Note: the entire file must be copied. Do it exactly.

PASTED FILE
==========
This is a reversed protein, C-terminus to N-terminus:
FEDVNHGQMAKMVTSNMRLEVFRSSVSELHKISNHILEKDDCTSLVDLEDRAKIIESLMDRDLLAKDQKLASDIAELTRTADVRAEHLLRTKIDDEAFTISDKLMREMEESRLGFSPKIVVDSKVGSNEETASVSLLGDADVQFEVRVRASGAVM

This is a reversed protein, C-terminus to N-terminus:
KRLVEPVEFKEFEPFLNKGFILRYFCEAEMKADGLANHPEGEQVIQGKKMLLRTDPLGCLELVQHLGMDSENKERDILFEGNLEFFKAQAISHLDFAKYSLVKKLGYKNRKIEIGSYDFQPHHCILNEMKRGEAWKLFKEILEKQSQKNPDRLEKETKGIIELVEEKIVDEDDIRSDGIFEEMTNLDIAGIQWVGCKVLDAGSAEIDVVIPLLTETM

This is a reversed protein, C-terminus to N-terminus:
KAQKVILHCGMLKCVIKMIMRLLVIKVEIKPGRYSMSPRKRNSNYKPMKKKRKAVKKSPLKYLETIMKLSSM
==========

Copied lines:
This is a reversed protein, C-terminus to N-terminus:
FEDVNHGQMAKMVTSNMRLEVFRSSVSELHKISNHILEKDDCTSLVDLEDRAKIIESLMDRDLLAKDQKLASDIAELTRTADVRAEHLLRTKIDDEAFTISDKLMREMEESRLGFSPKIVVDSKVGSNEETASVSLLGDADVQFEVRVRASGAVM

This is a reversed protein, C-terminus to N-terminus:
KRLVEPVEFKEFEPFLNKGFILRYFCEAEMKADGLANHPEGEQVIQGKKMLLRTDPLGCLELVQHLGMDSENKERDILFEGNLEFFKAQAISHLDFAKYSLVKKLGYKNRKIEIGSYDFQPHHCILNEMKRGEAWKLFKEILEKQSQKNPDRLEKETKGIIELVEEKIVDEDDIRSDGIFEEMTNLDIAGIQWVGCKVLDAGSAEIDVVIPLLTETM

This is a reversed protein, C-terminus to N-terminus:
KAQKVILHCGMLKCVIKMIMRLLVIKVEIKPGRYSMSPRKRNSNYKPMKKKRKAVKKSPLKYLETIMKLSSM